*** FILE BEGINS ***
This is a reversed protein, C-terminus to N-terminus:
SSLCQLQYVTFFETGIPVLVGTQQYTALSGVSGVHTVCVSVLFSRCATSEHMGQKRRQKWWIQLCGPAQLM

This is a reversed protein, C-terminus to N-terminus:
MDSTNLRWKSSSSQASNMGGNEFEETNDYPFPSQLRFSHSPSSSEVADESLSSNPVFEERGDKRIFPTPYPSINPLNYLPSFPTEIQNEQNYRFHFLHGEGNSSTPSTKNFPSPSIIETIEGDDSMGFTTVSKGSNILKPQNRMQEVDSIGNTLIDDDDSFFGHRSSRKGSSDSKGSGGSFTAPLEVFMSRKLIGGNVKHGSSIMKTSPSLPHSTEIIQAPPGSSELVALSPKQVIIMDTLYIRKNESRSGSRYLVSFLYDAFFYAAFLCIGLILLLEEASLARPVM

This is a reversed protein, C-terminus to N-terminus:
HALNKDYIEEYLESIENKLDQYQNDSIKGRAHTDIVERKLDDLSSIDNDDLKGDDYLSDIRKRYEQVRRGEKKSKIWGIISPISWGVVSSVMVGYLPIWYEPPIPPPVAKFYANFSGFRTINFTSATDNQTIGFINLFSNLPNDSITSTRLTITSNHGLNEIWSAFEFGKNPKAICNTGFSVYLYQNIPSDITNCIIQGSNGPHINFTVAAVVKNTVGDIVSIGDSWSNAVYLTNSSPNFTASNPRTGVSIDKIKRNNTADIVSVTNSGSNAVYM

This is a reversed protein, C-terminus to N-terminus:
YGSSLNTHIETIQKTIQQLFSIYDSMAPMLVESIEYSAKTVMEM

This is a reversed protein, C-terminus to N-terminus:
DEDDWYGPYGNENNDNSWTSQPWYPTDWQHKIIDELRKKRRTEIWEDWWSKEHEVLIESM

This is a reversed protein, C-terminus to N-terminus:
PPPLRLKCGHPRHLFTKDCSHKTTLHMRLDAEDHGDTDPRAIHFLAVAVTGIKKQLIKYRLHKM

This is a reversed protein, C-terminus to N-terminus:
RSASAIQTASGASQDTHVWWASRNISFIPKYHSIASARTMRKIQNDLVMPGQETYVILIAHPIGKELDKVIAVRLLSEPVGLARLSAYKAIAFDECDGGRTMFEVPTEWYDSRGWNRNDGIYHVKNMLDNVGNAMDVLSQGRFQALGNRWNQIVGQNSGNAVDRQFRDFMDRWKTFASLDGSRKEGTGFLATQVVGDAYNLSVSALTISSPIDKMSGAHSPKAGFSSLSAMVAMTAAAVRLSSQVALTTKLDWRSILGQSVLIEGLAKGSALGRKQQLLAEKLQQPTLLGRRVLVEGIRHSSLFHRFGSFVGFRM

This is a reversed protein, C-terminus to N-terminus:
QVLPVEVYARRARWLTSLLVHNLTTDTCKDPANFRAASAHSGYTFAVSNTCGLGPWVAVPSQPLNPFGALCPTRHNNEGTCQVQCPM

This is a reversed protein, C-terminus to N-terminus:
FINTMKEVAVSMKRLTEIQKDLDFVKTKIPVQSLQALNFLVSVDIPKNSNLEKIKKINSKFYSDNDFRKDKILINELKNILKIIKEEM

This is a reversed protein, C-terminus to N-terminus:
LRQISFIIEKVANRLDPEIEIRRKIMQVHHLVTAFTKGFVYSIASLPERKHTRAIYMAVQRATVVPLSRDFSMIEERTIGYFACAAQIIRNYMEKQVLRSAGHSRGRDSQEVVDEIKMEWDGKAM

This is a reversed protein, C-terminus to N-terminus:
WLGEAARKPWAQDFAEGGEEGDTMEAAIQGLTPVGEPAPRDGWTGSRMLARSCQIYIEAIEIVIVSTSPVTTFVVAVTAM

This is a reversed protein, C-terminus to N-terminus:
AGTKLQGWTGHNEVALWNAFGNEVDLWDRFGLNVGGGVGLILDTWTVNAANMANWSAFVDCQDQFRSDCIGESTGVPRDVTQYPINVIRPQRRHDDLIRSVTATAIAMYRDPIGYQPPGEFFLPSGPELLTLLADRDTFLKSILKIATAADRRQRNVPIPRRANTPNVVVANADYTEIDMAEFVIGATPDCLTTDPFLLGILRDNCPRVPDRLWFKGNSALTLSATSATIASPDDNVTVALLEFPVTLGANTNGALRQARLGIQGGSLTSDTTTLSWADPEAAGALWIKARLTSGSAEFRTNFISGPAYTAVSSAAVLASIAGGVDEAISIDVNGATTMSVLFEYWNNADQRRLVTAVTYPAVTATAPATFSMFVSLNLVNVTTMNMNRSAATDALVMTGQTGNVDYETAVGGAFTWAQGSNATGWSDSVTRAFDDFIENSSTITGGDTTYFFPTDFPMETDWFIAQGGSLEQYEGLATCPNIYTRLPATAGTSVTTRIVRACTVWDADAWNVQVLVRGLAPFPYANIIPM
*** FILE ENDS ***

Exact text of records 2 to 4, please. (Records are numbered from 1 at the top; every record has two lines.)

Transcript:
This is a reversed protein, C-terminus to N-terminus:
MDSTNLRWKSSSSQASNMGGNEFEETNDYPFPSQLRFSHSPSSSEVADESLSSNPVFEERGDKRIFPTPYPSINPLNYLPSFPTEIQNEQNYRFHFLHGEGNSSTPSTKNFPSPSIIETIEGDDSMGFTTVSKGSNILKPQNRMQEVDSIGNTLIDDDDSFFGHRSSRKGSSDSKGSGGSFTAPLEVFMSRKLIGGNVKHGSSIMKTSPSLPHSTEIIQAPPGSSELVALSPKQVIIMDTLYIRKNESRSGSRYLVSFLYDAFFYAAFLCIGLILLLEEASLARPVM

This is a reversed protein, C-terminus to N-terminus:
HALNKDYIEEYLESIENKLDQYQNDSIKGRAHTDIVERKLDDLSSIDNDDLKGDDYLSDIRKRYEQVRRGEKKSKIWGIISPISWGVVSSVMVGYLPIWYEPPIPPPVAKFYANFSGFRTINFTSATDNQTIGFINLFSNLPNDSITSTRLTITSNHGLNEIWSAFEFGKNPKAICNTGFSVYLYQNIPSDITNCIIQGSNGPHINFTVAAVVKNTVGDIVSIGDSWSNAVYLTNSSPNFTASNPRTGVSIDKIKRNNTADIVSVTNSGSNAVYM

This is a reversed protein, C-terminus to N-terminus:
YGSSLNTHIETIQKTIQQLFSIYDSMAPMLVESIEYSAKTVMEM